Re: Which qualifications are worthwhile?
I also did the career change from being a scientist in the NHS pathology labs to IT.
I have a degree in a profession allied to medicine and that is all I have with regards to tertiary education qualifications.
I didn't bother pursuing any other formal degree as working in Networking, the vocational qualifications count more than what you actually did in University.
My post is biased towards networking as that is what I know.
When I switched careers over 10 years ago, I picked myself a CCNA book and with the help of forums and my own lab, was able to get myself to a first line standard. This was done when I was still working as a scientist. Once I passed the CCNA, I started applying for jobs and it was only after a few months that I got my first interview. I was lucky to get that job but that was the break I needed and I resigned from the NHS there and then.
If you are interested in networking, it will come down to a choice whether you want to enter telecoms which is where I am at currently or an enteprise environment.
In my experience, only enterprises with a global presence such as banking, etc, will have a dedicated networking team. Smaller enteprises will be looking for a jack of all trades, therefore a Windows/Linux Sys Admin/ and a Networker.
If you are interested in networking such as routers, switches, VoIP, etc, then a managed services provider and a telecoms provider come to mind.
For that, you will need a CCNA as a minimum and you will start from first line as expected. There will be an element of shift work however once you progress to second line, normally, you get changed to days.
Salary requirements for first line ranges according to employer however you are looking at mid-£20K including shift allowance.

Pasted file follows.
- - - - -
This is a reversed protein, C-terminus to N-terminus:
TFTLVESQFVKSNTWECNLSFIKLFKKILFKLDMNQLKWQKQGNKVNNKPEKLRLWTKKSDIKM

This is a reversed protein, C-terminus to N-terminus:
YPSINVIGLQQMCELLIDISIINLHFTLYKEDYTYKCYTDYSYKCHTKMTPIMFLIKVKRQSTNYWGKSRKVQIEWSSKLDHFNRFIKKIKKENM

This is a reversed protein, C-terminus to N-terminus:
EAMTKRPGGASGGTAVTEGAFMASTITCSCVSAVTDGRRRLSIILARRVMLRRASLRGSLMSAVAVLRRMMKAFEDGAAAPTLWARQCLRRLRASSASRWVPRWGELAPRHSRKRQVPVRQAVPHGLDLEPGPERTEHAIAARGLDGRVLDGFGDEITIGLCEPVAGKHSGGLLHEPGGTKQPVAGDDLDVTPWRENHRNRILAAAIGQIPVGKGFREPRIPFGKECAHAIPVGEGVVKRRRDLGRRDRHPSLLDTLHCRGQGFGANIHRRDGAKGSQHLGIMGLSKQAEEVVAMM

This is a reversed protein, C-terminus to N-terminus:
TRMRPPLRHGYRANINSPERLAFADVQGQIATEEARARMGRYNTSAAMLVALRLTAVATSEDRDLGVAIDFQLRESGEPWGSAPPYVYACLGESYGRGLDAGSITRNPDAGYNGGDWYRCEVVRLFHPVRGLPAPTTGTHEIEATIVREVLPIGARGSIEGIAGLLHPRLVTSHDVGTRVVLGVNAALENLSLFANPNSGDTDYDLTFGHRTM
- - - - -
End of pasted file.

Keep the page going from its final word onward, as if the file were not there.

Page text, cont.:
I progressed through first line to third line, then moved onto designing data and voice networks but that took me roughly 5 years and is dependent on aptitude.
The salary for a network designer is extremely competitive and from what I have seen on jobserve and the like, normally starts from about £60K. To reach that level, you will need to take more vocational exams such as the CCNP/CCVP and then the CCIE in the relevant track. This is a big investment in time and money so if you are hoping not to study for the next 5 years, then this is not the career track for you. Also, you can't always expect to have training paid for hence why the big investment in books from Cisco Press for passing the exams and practice in labs you might build at home.
It is a myth that IT is a job that you leave behind when you leave the office. Once you have reached a certain stage in your career, you will find yourself being the point of contact for many issues, even when you have allegedly finished work, so be prepared to work long hours when needed and be available at short notice.
The main thing is to actually choose the path you want and get qualified in it. You don't have to take any courses but they do help.
As mentioned, I can't comment on any other field apart from networking but I must admit I didn't take heed of the A+ or N+ when interviewing prospective first line and second line candidates. The only thing I was looking for was a CCNA as a minimum and some aptitude for the job in hand.
I wish you luck with the switch.